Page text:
We flew to San Antonio with a group of service men and women returning from duty in Iraq.
At the airport we watched as two young children holding balloons ran into their mother's arms to welcome her home.
So we stumbled upon one aspect of the history of today -
We also revisited our own history.
Randolph Air Force Base, San Antonio, TX was Jim's first assignment when he was drafted into the Air Force in 1958. Maybe some will recall there was a "doctor draft" in those days so Jim knew that as soon as he completed his internship he would be called up - commissioned a Captain. He was assigned to this very building which was the School of Medicine for his training as a Flight Surgeon.
Our son was 2 and half when we moved to Texas.
Because Jim was an Officer we had a blue decal on the front and rear bumpers of our green Ford Station Wagon. When we drove through the front gates the guard spotted that decal, staightened to attention and snapped a salute. Jimmy loved that. Standing on the front seat of the car next to me he would stand straighter and snap a salute back to the guard. Then he'd laugh!
This afternoon Jimmy was driving. When we entered the gate the guard came forward , " ID please." When Jimmy handed his ID to the guard he eyed it, then straightened to attention and snapped a salute.
"Have a nice afternoon, Colonel."
We all laughed.
In 1959 the School of Medicine moved from Randolph AFB to Brooks AFB into these new buildings. Once he had completed his training as a Flight Surgeon Jim as assigned to the faculty at the new School of Aerospace Medicine. This was the early days of the new space effort and they were conducting research and experiments to determine how the human
body would acclimate to space, pressures, isolation and many other aspects of space flight. Jim was assigned to teach a course in Aerospace Medicine and he tells us today that he essentially made it up as he went along.
Space talk was in the air. And a friend and I got caught up in it. We had been in a writers group in Baltimore and we decided to interview the wives of the astronaut candidates to find out how they were coping - especially with their husbands being sequestered in the isolation chambers for long periods of time. My friend's mother was a novelist and her NY agent agreed to handle our manuscript. We had just submitted it to him when Commander Alan Shepard was lobbed into space and the whole scene changed - - - making our women's story yesterday's news. But it was a great experience and we agreed we learned a lot from the doing.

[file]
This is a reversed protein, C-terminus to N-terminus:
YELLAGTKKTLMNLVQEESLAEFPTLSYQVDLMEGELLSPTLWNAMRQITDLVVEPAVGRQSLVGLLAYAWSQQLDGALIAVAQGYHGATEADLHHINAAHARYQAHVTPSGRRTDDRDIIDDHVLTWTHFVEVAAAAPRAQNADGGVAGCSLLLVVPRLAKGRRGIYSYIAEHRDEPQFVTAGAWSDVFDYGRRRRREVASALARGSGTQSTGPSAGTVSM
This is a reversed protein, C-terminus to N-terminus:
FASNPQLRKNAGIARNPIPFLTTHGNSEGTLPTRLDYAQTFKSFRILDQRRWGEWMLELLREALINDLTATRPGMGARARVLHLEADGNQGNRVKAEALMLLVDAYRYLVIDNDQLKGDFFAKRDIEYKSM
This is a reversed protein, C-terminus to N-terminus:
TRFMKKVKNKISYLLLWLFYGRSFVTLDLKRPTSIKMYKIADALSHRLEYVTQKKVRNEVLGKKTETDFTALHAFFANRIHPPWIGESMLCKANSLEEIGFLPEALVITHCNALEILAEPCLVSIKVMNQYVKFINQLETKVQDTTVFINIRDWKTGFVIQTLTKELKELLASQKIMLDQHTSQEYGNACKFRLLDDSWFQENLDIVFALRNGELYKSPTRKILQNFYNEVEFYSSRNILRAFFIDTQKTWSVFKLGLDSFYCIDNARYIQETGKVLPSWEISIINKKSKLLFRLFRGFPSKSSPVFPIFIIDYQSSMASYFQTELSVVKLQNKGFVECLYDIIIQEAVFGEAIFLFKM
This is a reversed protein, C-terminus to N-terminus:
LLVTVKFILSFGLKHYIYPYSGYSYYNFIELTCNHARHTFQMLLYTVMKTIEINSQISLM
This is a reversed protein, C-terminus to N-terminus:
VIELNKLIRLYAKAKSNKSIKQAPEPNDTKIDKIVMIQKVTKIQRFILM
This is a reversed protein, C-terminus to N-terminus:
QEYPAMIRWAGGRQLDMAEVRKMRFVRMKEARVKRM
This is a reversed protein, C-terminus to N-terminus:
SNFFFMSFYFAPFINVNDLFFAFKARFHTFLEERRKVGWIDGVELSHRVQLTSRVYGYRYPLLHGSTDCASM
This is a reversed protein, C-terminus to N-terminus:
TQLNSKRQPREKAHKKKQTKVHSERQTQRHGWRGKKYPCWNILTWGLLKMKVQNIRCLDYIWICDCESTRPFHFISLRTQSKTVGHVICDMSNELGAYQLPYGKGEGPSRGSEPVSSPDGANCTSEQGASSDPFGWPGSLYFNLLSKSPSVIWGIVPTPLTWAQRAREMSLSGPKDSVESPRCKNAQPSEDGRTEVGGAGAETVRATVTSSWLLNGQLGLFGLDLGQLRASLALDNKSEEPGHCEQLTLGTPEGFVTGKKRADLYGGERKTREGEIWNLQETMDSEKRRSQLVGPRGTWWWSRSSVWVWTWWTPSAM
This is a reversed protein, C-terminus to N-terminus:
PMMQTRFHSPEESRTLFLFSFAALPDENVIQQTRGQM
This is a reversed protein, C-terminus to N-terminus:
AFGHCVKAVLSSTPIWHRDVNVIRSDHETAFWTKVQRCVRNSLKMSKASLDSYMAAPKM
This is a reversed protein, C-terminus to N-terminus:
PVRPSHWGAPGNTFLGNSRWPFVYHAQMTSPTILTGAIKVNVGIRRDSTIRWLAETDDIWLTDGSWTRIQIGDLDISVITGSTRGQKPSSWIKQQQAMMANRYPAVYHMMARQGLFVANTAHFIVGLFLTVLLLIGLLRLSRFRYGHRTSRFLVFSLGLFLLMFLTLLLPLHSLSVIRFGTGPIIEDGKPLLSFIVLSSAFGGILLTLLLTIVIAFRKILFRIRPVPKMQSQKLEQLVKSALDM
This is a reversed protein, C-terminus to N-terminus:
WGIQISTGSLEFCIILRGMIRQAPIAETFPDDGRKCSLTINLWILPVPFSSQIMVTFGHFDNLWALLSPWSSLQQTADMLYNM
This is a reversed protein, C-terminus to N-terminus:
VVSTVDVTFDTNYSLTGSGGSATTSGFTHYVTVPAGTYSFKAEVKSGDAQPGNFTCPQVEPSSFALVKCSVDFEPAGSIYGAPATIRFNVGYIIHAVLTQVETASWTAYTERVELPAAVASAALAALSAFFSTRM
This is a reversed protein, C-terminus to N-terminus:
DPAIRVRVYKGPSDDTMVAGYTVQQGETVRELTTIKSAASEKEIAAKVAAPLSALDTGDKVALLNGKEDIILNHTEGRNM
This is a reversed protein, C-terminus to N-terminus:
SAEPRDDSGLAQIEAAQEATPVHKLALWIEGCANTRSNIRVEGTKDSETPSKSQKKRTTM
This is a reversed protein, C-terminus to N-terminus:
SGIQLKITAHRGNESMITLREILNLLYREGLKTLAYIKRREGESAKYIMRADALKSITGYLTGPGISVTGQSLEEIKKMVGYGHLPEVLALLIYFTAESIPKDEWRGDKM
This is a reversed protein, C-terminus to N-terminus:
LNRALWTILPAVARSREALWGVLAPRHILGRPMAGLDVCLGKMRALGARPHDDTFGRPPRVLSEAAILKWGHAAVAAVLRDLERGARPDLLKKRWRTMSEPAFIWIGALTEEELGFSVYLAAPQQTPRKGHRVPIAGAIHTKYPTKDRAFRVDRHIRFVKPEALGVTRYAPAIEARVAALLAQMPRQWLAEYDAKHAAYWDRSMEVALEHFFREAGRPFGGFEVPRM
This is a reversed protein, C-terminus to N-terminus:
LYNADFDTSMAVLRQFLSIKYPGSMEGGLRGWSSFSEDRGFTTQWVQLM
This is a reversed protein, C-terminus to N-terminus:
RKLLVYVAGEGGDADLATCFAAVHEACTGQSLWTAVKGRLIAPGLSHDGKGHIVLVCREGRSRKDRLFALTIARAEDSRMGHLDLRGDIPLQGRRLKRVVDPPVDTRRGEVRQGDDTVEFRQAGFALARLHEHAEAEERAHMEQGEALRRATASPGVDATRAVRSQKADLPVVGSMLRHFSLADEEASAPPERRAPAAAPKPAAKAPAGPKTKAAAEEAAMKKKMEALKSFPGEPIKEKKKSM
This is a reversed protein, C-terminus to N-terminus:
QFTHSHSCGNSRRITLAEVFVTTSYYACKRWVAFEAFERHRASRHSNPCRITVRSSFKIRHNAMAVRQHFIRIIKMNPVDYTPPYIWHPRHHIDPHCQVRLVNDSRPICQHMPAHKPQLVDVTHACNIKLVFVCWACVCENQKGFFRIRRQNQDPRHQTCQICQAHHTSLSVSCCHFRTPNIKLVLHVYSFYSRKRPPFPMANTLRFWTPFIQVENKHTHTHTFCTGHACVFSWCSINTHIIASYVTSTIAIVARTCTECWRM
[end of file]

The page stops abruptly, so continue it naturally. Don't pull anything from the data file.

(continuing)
A history surprise:
Jim was transferred to his Psychiatry Residency at UNC in Chapel Hill, NC in July1961...and we lost track of the fine points of what happened at the School of Aerospace Medicine.
So we were surprised when one of the current staff mentioned the connection with President John F Kennedy.
We walked around the Bedwell Building, (named for General Bedwell, the Commander when Jim was there) to see this plague.
President Kennedy came to Brooks on November 21, 1963 to dedicate the Bedwell Building and then flew to Dallas. It was his last public speech before he was killed in Dallas.
A note on the phrase: " We threw our cap over the wall":
Frank O'Connor's early years are recounted in An Only Child, a memoir published in 1961 which has the immediacy of a precocious diary. U.S. President John F. Kennedy remarked anecdotally from An Only Child at the conclusion of his speech at the dedication of the Aerospace Medical Health Center in San Antonio on November 21, 1963: "Frank O'Connor, the Irish writer, tells in one of his books how, as a boy, he and his friends would make their way across the countryside, and when they came to an orchard wall that seemed too high and too doubtful to try and too difficult to permit their voyage to continue, they took off their hats and tossed them over the wall--and then they had no choice but to follow them. This nation has tossed its cap over the wall of space and we have no choice but to follow it."
So many threads weave our stories connecting us to history.